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Just write 500 words of fiction, or non-fiction, or 20 lines of a poem which celebrates one of the lost words:

acorn, adder, bluebell, bramble, conker, dandelion, fern, heather, heron, ivy, kingfisher, lark, magpie, newt, otter, raven, starling, weasel, willow or wren.


The Competition Judges are authors and writers Alexander Gordon Smith, Antoinette Moses, Helen Smith and Jos Smith*


The Prizes (awarded for each age category  (11-14 and 15-18)

  • A Kindle Fire
  • A hamper of chocolates from our sponsor Gnaw Chocolate
  • An invitation to the award-giving at FLY on Wednesday 11 July
  • Signed copies of a selection of books by this year’s FLY authors. And a signed copy of The Lost Words, A Spell Book.
  • A chance for your writing to be published on the FLY web pages. 
  • Runners up will also be invited to the award ceremony and will receive signed books
  • Secret prize - watch this space!


To enter, please download a competition entry form opposite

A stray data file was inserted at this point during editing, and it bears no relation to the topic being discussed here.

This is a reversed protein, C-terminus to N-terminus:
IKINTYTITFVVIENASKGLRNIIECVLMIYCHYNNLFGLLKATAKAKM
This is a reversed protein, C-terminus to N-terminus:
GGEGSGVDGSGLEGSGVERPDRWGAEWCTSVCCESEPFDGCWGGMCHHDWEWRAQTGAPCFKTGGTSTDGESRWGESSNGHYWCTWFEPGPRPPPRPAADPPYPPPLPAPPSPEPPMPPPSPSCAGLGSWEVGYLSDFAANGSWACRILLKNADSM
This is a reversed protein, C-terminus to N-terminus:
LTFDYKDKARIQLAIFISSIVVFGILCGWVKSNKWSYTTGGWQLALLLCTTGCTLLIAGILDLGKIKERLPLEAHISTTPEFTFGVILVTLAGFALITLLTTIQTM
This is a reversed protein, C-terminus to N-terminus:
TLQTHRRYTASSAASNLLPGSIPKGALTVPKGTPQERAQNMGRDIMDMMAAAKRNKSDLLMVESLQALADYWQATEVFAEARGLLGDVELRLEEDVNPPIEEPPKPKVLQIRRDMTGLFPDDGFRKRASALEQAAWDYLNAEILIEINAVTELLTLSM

Closing Date: Monday 4 June 2018


Alexander Gordon Smith, known as Gordon, is the Patron of FLY and a best-selling author celebrated for his series Escape From Furnace, The Devil’s Engine and for many other novels including Fury. The Author of two creative writing handbooks, he actively encourages people of all ages to read and write, and runs creative writing talks and workshops across the world.

Jos Smith is a poet and lecturer in contemporary literature at UEA. A passionate and engaged environmentalist, he is the author of The New Nature Writing, Rethinking the Literature of Place. His first collection of poems Subterranea, published in 2016, explores humankind’s relationship with the earth it shares.

Helen Smith is a non-fiction writer and a lecturer in Creative Writing and Literature at UEA.  Her much-praised book on Edward Garnett (“…this is an exceptional biography”, John Carey Sunday Times) was published last year.

Antoinette Moses is the Producer of FLY, teaches Creative Writing at UEA and has written plays, short stories as well as works non-fiction. Her best-selling novellas for students learning English have won multiple awards, and she is currently writing her first YA novel. She also breaks the rule this year that all competition judges must have the name Smith.